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I’ve been paging through lawsuits brought by people who tripped and fell over San Diego sidewalks, and I stumbled upon a stark admission from the city about its role in fixing broken infrastructure.
The suit involved a 65-year-old disabled woman whose motorized scooter fell on top of her after she rolled over a pothole in a Mountain View sidewalk in 2009. The woman said she fractured her spine, sprained her neck, bruised her left knee and suffered head trauma. Two years after the accident, she settled with the city for $48,000.
While the case was still in court, Deputy City Attorney Brian Murphy argued in a 2011 filing that the busted sidewalk wasn’t the city’s responsibility because it didn’t know about the pothole. But Murphy went further. He said it’s the public’s job to tell the city when things are broken. From Murphy’s filing:
The city has to rely on citizenry to report problems with city property. The city encompasses 2,800 miles of streets, 271 alleys, 50,000 street lights, 1,600 traffic signals, 235,000 trees and 5,000 miles of sidewalk. The city has its hands full. It is not reasonable, practical or financially feasible to scour every sidewalk for a possible problem. Additionally, a pothole in a sidewalk is presumably very uncommon and it is unlikely the city would discover something of that nature. The bottom line is that citizens have a responsibility to report problems to the city because they are unwilling to pay for the services to perform the impossible task of monitoring the daily condition, among other things, of every sidewalk. (emphasis added)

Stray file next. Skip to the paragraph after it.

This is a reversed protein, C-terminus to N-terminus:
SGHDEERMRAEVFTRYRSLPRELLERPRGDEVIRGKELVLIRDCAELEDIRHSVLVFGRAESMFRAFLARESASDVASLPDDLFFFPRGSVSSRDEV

In recent years, the city has begun to grapple with the effect of decades of infrastructure neglect, including not knowing which streets, sidewalks or pipes are broken — in part by rejecting the same argument Murray made in the filing. The city has evaluated all of its streets and part of its storm drain network to detail their poor condition and prioritize fixes.
Mayor Bob Filner, however, left out planned assessments of city buildings and sidewalks in the proposed budget he released this week.
We’ve also provided a simple way to detail city sidewalks’ shoddy conditions through The Stumblr. You can send your photos of broken sidewalks to firstname.lastname@example.org. Once the city knows about them, it sometimes makes fixes.
Liam Dillon is a news reporter for Voice of San Diego. He covers how regular people interact with local government. What should he write about next?
Please contact him directly at email@example.com or 619.550.5663.
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